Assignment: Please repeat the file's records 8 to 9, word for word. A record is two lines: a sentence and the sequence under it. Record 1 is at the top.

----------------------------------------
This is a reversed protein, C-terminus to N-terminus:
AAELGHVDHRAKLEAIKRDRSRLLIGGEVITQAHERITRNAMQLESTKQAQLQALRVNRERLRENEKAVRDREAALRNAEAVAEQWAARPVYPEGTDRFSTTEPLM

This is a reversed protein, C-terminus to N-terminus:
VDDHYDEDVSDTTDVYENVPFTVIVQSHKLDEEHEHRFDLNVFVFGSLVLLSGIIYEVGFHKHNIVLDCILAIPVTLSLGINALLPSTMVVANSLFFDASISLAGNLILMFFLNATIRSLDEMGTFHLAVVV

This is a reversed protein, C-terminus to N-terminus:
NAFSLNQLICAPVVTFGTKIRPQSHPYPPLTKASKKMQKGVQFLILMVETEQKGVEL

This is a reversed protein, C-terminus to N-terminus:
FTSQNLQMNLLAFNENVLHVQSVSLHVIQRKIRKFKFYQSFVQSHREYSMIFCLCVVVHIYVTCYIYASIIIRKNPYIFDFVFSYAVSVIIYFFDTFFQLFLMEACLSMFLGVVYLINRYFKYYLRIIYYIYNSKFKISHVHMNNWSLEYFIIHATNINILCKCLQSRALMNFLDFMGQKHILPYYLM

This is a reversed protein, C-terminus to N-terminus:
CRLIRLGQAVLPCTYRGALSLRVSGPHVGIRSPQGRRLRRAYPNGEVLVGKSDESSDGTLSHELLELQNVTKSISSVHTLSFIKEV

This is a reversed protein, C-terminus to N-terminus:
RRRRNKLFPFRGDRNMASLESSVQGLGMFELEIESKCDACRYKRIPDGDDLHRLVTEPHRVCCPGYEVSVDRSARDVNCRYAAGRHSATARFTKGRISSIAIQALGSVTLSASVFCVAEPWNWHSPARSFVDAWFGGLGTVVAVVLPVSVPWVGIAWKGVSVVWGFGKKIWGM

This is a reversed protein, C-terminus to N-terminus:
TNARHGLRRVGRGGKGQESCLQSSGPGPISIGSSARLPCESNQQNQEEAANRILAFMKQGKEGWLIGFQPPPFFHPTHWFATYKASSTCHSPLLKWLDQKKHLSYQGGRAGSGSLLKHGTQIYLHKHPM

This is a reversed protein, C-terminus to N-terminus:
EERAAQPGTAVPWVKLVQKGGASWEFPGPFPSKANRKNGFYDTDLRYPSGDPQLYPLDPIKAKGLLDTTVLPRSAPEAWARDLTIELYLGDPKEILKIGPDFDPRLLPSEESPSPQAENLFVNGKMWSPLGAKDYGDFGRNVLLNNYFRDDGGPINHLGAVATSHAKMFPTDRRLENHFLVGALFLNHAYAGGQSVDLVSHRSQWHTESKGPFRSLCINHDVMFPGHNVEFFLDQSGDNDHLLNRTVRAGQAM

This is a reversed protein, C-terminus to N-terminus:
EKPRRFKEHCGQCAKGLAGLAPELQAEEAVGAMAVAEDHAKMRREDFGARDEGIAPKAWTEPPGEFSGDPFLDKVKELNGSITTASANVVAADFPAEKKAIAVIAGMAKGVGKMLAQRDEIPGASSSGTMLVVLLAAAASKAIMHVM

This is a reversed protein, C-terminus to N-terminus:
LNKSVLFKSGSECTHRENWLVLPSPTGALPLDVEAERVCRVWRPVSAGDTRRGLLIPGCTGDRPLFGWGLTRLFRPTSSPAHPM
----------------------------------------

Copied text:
This is a reversed protein, C-terminus to N-terminus:
EERAAQPGTAVPWVKLVQKGGASWEFPGPFPSKANRKNGFYDTDLRYPSGDPQLYPLDPIKAKGLLDTTVLPRSAPEAWARDLTIELYLGDPKEILKIGPDFDPRLLPSEESPSPQAENLFVNGKMWSPLGAKDYGDFGRNVLLNNYFRDDGGPINHLGAVATSHAKMFPTDRRLENHFLVGALFLNHAYAGGQSVDLVSHRSQWHTESKGPFRSLCINHDVMFPGHNVEFFLDQSGDNDHLLNRTVRAGQAM

This is a reversed protein, C-terminus to N-terminus:
EKPRRFKEHCGQCAKGLAGLAPELQAEEAVGAMAVAEDHAKMRREDFGARDEGIAPKAWTEPPGEFSGDPFLDKVKELNGSITTASANVVAADFPAEKKAIAVIAGMAKGVGKMLAQRDEIPGASSSGTMLVVLLAAAASKAIMHVM